A family of one large genus, Blechnum, and about 7 other smaller ones, with c. 220 species. Worldwide, but most abundant in the southern tropical regions. Two genera native to Norfolk and Lord Howe Islands.


Sori forming a continuous band on either side of midrib


Sori short, oblong in one or two rows on either side of midrib



Sp. Pl. 2: 1077(1753)
Gen. Pl. 5th edn, 485(1754); from blechnon, a name used by Greek authors for a fern, possibly not even this genus

Type: B. occidentale L.

Terrestrial, rarely epiphytic or lithophytic ferns. Rhizome stout, usually erect, rarely creeping, with dark brown, shining, entire scales at apex. Fronds uniform or dimorphic, usually pinnate or deeply pinnatifid, rarely simple or bipinnatifid, usually coriaceous, entire or serrate; veins free, frequently once forked, parallel. Sori linear, continuous, parallel to and close to midrib or costae, dense, covering lower surface of linear lobes of fertile fronds; indusia membranous, attached to margin, covering sori when young.

A genus of c. 200 species with a worldwide distribution, but most species in the Southern Hemisphere. One species native to Norfolk Is., and 5 native to Lord Howe Is. (3 endemic).

G.Bentham, Filices, Blechnum, Fl. Austral. 7: 738–740 (1878).

1 Sterile fronds simple (L.H.Is.)

1. B. patersonii

1: All fronds pinnate, pinnatifid or pinnatisect

2 Sterile fronds deeply pinnatisect, pinnatifid or pinnate; lobes joined by a narrow wing on rachis

3 Basal pinnae abruptly reduced in length to a basal pair of pinnae 10 mm long and 1 or 2 distant pairs 0.5–2 mm long; rachis geniculate at base of lamina (L.H.Is.)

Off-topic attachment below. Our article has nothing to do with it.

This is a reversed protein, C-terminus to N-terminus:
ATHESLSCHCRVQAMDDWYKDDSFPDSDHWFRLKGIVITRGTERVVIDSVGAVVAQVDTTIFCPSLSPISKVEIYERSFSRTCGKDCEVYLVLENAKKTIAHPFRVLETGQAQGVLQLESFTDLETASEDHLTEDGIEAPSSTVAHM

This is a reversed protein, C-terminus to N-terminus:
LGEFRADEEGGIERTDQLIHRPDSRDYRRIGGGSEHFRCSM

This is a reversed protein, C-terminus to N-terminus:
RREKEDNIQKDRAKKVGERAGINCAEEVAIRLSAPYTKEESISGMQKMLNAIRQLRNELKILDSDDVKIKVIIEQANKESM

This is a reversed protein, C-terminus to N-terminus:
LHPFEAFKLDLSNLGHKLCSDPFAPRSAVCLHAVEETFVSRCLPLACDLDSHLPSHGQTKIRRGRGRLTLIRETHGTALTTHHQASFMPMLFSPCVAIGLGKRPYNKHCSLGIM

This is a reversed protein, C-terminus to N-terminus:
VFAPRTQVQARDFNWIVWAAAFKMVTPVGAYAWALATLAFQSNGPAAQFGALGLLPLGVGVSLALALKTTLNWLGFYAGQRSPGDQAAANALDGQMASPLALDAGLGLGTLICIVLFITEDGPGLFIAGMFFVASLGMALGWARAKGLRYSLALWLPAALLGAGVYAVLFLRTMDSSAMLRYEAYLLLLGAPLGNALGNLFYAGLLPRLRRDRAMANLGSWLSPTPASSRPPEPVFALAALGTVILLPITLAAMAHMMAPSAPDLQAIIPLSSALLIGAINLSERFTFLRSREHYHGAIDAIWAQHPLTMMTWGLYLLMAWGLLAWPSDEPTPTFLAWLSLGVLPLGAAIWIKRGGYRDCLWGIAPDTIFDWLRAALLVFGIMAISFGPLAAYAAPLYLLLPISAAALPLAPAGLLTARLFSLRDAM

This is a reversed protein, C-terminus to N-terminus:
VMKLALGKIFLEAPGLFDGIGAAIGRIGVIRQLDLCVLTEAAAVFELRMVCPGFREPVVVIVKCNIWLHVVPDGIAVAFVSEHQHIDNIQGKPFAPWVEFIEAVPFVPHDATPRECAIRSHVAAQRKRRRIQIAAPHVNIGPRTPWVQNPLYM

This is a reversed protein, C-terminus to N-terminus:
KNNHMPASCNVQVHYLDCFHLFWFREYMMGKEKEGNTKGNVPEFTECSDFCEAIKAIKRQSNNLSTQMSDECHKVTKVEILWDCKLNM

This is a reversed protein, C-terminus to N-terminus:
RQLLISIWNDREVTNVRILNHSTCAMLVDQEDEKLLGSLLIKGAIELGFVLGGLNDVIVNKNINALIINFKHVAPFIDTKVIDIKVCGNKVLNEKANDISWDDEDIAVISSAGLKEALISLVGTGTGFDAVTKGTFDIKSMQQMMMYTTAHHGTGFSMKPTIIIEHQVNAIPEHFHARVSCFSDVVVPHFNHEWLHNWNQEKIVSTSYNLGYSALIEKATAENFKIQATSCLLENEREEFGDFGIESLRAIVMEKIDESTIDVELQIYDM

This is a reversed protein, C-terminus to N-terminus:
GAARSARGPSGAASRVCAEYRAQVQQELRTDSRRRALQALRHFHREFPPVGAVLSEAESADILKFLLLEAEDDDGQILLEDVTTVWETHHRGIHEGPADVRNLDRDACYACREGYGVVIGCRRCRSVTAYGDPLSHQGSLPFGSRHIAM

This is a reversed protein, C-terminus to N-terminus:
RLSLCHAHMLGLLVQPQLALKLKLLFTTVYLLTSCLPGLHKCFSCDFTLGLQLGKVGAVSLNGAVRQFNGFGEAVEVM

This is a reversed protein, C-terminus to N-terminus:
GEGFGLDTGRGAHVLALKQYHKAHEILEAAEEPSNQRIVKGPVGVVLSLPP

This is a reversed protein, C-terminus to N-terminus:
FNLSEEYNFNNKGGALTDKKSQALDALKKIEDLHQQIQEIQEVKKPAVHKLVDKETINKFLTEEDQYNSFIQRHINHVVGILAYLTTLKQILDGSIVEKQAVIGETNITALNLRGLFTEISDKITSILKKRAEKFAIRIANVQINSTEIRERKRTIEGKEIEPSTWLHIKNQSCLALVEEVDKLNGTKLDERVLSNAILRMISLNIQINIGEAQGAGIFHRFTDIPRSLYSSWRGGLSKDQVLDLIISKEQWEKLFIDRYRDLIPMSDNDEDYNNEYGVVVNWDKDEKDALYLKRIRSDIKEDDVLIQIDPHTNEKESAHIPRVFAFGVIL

2. B. geniculatum

3: Basal pinnae very gradually reduced in length; rachis straight, not geniculate

4 Lower pinnae ±at right angles to rachis; apices obtuse; major pinnae narrowing in their upper half (N.Is.)

3. B. norfolkianum

4: Lower pinnae at an angle of 45°–60° to rachis; apices acute; major pinnae generally narrowing from near their base (L.H.Is.)

4. B. contiguum

2: Sterile fronds pinnate; pinnae often contiguous or sometimes overlapping slightly, ±auriculate at base or in lower half of frond (L.H.Is.)

5 Rachis of fronds sparsely scaly, without setae; pinnae up to 20 cm long

5. B. howeanum

5: Rachis of fronds sparsely scaly but with dense dark brown setae; pinnae up to 7 cm long

6. B. fullagarii

On Norfolk Is., growing against the base of the wall of the Melanesian Mission Chapel, is a Blechnum which by tradition is said to have been brought there from Melanesia during the time that the Melanesian Mission was based on Norfolk Is. It appears to be a member of the difficult, unresolved B. procerum (G.Forst.) Sw. group (P.S.Green 2442, K). As it seems to be entirely a cultivated species, it is not treated further here.